Jan 28, 2011
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John Lewis sales fall as shoppers feel pinch

Jan 28, 2011

Jan 28 - British department store chain John Lewis suffered a decline in sales last week, adding to evidence that an increase in VAT sales tax has further weakened already fragile UK consumer spending.

John Lewis
John Lewis in Reading, UK

The employee-owned retailer, which also runs upmarket grocery chain Waitrose, said on Friday department store sales fell 2.2 percent to 50.1 million pounds ($79.7 million) in the week to Jan. 22.

Sales in the previous two weeks had increased 4.1 percent and 38.7 percent respectively.

"It was a quieter week for John Lewis but the comparisons against last year are difficult to read due to periods of heavy snowfall in the first week of January last year and the resulting uplift in trade over the following two weeks," the retailer said.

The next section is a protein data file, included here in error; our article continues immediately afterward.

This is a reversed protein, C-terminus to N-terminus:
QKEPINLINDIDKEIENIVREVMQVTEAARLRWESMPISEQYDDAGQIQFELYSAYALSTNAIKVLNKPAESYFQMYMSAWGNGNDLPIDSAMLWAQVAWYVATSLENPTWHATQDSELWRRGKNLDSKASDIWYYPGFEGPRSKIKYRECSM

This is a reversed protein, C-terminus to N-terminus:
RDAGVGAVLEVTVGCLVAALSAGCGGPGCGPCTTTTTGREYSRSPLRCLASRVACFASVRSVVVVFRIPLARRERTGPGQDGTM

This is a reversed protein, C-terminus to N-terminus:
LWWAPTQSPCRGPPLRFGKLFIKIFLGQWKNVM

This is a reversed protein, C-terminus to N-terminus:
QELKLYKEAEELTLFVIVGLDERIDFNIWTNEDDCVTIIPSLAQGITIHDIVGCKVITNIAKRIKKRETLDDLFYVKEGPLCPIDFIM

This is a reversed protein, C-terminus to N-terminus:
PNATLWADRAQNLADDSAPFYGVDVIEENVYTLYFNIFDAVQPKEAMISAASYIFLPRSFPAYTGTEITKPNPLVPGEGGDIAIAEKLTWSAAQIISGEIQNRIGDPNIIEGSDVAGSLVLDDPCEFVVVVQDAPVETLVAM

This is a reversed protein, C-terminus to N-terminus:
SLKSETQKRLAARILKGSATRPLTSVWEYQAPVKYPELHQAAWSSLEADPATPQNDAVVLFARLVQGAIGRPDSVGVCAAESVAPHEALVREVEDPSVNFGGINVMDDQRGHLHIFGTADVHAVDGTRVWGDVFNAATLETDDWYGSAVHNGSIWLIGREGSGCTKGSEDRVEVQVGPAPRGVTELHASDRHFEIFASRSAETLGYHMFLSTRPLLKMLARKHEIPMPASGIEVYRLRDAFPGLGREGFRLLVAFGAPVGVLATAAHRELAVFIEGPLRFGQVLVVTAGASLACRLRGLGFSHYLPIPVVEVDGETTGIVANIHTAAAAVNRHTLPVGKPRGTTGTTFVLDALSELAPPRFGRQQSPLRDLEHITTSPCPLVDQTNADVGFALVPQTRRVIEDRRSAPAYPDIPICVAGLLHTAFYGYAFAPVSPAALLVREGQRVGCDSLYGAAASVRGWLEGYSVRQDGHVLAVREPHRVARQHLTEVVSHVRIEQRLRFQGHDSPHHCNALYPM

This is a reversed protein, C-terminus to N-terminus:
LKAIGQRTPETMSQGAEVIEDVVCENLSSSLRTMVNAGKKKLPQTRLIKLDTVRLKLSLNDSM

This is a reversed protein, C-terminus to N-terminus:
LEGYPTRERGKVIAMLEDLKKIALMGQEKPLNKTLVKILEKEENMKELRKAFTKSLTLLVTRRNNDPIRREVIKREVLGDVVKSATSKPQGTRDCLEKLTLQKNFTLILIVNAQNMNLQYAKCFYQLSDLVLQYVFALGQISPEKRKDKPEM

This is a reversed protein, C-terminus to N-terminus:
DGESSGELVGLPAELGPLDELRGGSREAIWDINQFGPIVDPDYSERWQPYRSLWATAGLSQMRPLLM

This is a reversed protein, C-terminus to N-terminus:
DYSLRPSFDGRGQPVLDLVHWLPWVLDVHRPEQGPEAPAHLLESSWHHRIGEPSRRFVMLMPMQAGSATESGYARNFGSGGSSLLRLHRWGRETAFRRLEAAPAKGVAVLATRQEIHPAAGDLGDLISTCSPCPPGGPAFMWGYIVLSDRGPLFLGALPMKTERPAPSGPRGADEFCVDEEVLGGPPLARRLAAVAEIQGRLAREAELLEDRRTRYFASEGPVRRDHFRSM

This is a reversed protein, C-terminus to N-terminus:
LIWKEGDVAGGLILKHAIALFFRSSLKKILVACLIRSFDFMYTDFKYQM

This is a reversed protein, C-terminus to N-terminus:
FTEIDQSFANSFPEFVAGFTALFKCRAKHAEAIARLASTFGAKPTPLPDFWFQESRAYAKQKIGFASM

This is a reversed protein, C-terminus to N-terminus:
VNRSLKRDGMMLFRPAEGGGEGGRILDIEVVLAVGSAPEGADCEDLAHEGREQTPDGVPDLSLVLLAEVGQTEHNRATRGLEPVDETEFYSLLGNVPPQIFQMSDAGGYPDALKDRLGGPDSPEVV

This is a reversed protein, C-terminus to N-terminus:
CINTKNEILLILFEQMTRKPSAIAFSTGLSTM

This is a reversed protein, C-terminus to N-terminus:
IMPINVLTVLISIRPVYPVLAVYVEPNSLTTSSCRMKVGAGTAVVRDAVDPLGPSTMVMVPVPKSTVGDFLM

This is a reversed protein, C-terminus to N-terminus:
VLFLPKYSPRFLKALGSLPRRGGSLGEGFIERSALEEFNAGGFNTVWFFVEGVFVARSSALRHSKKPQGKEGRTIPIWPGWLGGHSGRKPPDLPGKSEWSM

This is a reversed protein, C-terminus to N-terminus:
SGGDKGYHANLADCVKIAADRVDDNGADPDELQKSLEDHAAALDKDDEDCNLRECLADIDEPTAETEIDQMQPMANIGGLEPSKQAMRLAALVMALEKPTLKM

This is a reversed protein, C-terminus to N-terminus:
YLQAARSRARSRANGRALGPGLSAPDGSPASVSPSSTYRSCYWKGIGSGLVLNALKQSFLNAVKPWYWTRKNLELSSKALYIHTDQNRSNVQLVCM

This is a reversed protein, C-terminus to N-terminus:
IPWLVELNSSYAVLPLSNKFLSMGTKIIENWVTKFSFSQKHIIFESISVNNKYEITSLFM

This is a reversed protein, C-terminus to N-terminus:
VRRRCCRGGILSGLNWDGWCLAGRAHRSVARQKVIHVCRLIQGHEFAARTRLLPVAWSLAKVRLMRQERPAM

It said taking the week ending Jan. 15 and the week ending Jan. 22 together provides a more realistic comparison with last year, and this gave an overall increase of 1 percent.

The John Lewis data was published as a survey said British consumer confidence tumbled to its lowest in almost two years in January.

"The slowdown in John Lewis sales is particularly notable as the company has been clearly out-performing the retail sector as a whole," said IHS Global Insight economist Howard Archer.

"The John Lewis figures suggest that consumers are becoming increasingly less prepared, or less able, to spend as higher inflation (fueled by January's VAT hike from 17.5 percent to 20.0 percent) and muted earnings growth squeezes their purchasing power."

Analysts are wary about retailers' prospects in 2011, particularly after much weaker than expected economic growth data on Tuesday.

By James Davey

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